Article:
photo of Lisa Sideris

Read my contribution to the Immanent Frame

Learn more about my book

Photo Consecrating Science

Consecrating Science, University of California Press, 2017

Chautauqua InstitutionView the Chautauqua Institution Lecture series "Journey of the Universe". Scroll to mark 19:20 to view my talk.

Hear my interview on Rachel Carson's Silent Spring at WFHB here.

Find my complete cv here.

Lisa Sideris

Associate Professor, Department of Religious Studies

Contact

lsideris@indiana.edu
Sycamore Hall, Rm. 227

Education

Ph.D., Indiana University, 2000

Research Interests

Professional Biography

I received my Ph.D. from Indiana University in 2000. Before coming (back) to IU, I taught both at Pace University in New York City and at McGill University in Montreal. I came back to Indiana’s Religious Studies Department both because of the strong interdisciplinary profile of the program, and because of the natural beauty of IU and Bloomington.

In the broadest sense, I am interested in the value and ethical significance of natural processes, as these values are captured or occluded by religious and scientific worldviews. My areas of research include environmental ethics and the environmental humanities and the science-religion interface. Much of my early research focused on conflict and compatibility between scientific (particularly Darwinian) and religious interpretations of nature and natural processes. My first book Environmental Ethics, Ecological Theology, and Natural Selection (Columbia University Press, 2003) critiques the tendency of Christian environmental ethics, or “ecological theology,” to misconstrue or ignore Darwinian theory, and examines the problems this creates for developing a realistic ethic toward nature and animals.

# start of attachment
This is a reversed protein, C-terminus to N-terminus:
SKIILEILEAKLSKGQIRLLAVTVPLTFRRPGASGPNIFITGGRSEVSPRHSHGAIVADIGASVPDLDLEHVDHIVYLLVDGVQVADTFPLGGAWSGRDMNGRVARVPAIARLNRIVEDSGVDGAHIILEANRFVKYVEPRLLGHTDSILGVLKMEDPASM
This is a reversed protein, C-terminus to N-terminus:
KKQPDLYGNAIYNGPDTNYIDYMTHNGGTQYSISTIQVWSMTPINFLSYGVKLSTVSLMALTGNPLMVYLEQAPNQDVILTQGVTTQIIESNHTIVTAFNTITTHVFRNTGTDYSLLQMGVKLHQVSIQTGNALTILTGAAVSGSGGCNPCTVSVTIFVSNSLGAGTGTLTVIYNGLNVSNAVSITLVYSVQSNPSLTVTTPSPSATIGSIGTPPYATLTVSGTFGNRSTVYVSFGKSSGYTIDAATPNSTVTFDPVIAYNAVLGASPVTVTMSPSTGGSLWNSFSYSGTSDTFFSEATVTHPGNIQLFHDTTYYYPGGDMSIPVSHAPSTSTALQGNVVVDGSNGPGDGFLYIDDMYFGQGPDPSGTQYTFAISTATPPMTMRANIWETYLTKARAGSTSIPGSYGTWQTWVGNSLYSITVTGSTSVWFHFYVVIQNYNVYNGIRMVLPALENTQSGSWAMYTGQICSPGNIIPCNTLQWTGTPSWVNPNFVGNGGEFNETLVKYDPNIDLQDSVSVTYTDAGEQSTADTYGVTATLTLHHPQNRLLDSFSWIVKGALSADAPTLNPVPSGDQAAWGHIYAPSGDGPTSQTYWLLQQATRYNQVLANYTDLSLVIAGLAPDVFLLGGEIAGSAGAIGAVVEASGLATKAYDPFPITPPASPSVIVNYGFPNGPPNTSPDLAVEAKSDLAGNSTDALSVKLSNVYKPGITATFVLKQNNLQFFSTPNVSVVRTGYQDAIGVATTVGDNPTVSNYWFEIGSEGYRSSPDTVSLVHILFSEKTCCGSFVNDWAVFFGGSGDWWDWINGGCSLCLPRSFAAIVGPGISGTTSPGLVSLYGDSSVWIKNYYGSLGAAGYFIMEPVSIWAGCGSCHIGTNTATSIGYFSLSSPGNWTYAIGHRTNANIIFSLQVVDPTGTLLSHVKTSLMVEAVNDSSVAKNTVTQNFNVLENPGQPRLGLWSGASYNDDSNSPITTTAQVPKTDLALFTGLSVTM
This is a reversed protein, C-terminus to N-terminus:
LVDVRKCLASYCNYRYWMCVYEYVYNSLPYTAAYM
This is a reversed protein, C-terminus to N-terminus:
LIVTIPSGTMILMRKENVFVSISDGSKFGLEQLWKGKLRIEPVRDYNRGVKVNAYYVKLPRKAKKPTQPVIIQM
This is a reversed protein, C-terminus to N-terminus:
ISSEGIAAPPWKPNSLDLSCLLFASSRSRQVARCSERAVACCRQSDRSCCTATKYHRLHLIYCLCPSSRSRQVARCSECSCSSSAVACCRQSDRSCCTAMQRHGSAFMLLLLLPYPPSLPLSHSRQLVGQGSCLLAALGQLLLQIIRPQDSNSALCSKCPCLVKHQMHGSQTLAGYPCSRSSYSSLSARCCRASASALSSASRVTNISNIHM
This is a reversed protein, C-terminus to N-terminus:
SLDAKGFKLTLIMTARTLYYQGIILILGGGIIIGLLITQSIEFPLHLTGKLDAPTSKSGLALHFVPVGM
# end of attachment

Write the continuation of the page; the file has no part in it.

I am also interested in the legacy and ongoing relevance of environmental pioneer Rachel Carson, whose book Silent Spring (1962) arguably marks the beginning of the environmental movement in America and abroad. I edited (with philosopher and nature writer Kathleen Dean Moore) a volume of interdisciplinary essays on Carson's life and work, titled Rachel Carson: Legacy and Challenge (SUNY Press 2008).

My recent research has focused on the role of wonder in contemporary scientific discourse and its impact on how we conceive of and relate to nature. My current book, Consecrating Science: Wonder, Knowledge, and the Natural World (University of California Press, July 2017) examines how scientific rhetoric and narratives about wonder actually pit science against religion, and encourage a devaluation of the natural world. Stories of the origin and evolution of our universe and our planet (the “Universe Story, or “Epic of Evolution”) are emblematic of modes of “consecrated science” that, I argue, are environmentally and ethically problematic. Related to this, I am also interested in the mythic, religious, and ethical dimensions of the so-called Anthropocene. I currently lead a research project with scholars from three other Midwestern universities that investigates religious and ethical perspectives on being human in the Anthropocene.

I am actively involved in IU’s Individualized Major Program and have taught in the Human Biology Program, and I am affiliated with the Integrated Program in the Environment at IU.

Awards

Courses Recently Taught

Publication Highlights

Books

Consecrating Science: Wonder, Knowledge, and the Natural World (University of California Press, 2017)

Rachel Carson: Legacy and Challenge (SUNY Press, 2008)

Environmental Ethics, Ecological Theology, and Natural Selection (Columbia University Press, 2003)

Articles and Book Chapters

Spirituality,” in Fueling Culture: 101 Words for Energy and the Environment, ed. by Imre Szeman, Jennifer Wenzel, and Patricia Yaeger. Fordham University Press, 2017.